- Rate hikes have driven 10-Year US Treasury yields up to levels not seen since 2011
- Meaningful yields on high quality fixed income assets should reset investor expectations for fixed-income returns
- Markets are currently pricing credit risk premiums well below historic peak levels
What’s happened with rates?
Following more than a decade of low rates, Fed rate hikes in 2022 have pushed nominal yields up to levels investors haven’t experienced since the years immediately following the Global Financial Crisis. Rising rates have delivered historic losses to rate-sensitive assets in traditional fixed income portfolios. This repricing of rates has implications for how investors think about their portfolios going forward.
The 10-Year US Treasury yield recently closed on November 30th at 3.61%, a level that prior to this year was last breached in 2011. Inflation expectations and monetary policy have driven nominal rates higher. Importantly, we have also seen an increase in real rates (i.e. the amount of yield earned in excess of inflation) as investors’ long-term inflation expectations have remained well contained in the second half of the year. Since early March, real yield, as approximated by the yield on 10-year Treasury Inflation-Protected Securities has increased by about 2.4%. 10-year real yields are now higher than they were 85% of the time over the last 15 years. A similar comparison for 5-year real yields shows 5-year rates are higher than they were 96% of the time during the same period.
What do higher rates mean for my portfolio?
Higher yields make high quality fixed income a more attractive component of the portfolio. As yield rises, so does the expected future return on traditional fixed income assets. While 2022 results have so far delivered sizeable losses to investors, the fixed income market is now set up to provide a more meaningful contribution to portfolio results going forward. The reset in real yields means investors are now being more richly compensated for taking interest rate risk. This creates an opportunity for investors looking to reduce risk amid uncertainty around a potential 2023 recession. While often viewed as an unexciting part of the portfolio, higher rates have made high quality fixed income a relatively more attractive asset-class compared with the start of the year. Higher-yielding assets help to provide a buffer against volatility by providing an offset to losses elsewhere.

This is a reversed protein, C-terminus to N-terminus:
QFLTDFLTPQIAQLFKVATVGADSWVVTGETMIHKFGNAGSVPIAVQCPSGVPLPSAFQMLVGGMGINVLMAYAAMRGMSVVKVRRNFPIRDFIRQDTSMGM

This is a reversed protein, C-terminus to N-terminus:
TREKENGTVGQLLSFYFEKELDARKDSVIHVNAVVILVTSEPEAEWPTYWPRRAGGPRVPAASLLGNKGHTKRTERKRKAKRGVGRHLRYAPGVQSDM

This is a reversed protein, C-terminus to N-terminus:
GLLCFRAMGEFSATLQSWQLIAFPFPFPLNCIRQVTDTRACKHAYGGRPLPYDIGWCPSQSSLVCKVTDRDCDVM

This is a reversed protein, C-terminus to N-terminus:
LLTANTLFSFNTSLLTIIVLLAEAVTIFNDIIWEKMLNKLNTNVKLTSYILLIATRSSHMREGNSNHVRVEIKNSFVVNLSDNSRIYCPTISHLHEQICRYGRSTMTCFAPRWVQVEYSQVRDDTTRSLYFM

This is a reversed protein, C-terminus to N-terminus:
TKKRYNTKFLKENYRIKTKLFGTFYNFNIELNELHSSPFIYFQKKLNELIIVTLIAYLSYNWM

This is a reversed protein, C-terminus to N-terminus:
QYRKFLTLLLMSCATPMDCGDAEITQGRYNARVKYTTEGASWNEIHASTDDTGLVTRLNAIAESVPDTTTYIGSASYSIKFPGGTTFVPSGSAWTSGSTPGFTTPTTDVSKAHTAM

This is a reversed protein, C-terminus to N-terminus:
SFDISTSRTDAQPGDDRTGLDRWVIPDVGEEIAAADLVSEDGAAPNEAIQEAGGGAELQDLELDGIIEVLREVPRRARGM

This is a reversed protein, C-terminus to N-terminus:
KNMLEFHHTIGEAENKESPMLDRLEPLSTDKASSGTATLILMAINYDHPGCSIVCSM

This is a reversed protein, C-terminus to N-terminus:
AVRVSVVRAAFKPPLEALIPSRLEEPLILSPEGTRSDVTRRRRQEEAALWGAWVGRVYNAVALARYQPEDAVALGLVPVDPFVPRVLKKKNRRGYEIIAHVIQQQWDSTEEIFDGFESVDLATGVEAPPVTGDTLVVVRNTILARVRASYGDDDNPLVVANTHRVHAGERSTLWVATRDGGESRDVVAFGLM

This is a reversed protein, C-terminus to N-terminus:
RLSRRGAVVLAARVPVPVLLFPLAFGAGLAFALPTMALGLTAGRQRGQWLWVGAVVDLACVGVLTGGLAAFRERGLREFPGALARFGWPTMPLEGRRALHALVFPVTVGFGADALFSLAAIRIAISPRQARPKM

Are credit markets adequately pricing risk?
Unfortunately, credit spreads do not look as attractive on a historic basis as Treasury yields. As the Fed seeks to lower inflation through monetary policy, tightening financial conditions have the potential to create headwinds for economic growth. A higher cost of capital may result in some weaker corporate credit issuers facing balance sheet difficulty, especially if economic fundamentals start to erode. A number of credit managers have positioned their portfolios more defensively with the view that credit markets are not adequately compensating investors for 2023 recession risk. Credit spread, i.e. the premium paid to investors for taking credit risk, is underwhelming in both the investment-grade and high-yield markets.
Both high-yield and investment-grade spreads currently sit below their 15-year median values. Over that period, spreads have been lower than current values just 41% and 44% of the time respectively. Even setting aside the extremes of the Global Financial Crisis, a quick glance at the chart above shows spread levels are currently well below several of the largest post-2008 spread widening events. Some arguments have been put forth to justify lower spreads, notably that credit indices now contain less risky assets than they had historically. Even a 200 basis point adjustment to spreads to account for this would still leave us with spreads below the previous peaks. With a handicap to historic US high yield spreads of 200 basis points, the current high yield spread would still be 200 – 400 basis points below the peak of the three largest spread widenings since 2010. If spreads were to widen further, it would have a negative impact on the performance of an investor’s existing bond holdings.
We often describe core fixed income as the “ballast” of a portfolio, but with higher rates. It doesn’t need to be an anchor. It is important for investors to reevaluate their asset allocation mix during periods of elevated volatility to ensure their portfolio is still set up to deliver optimal results.
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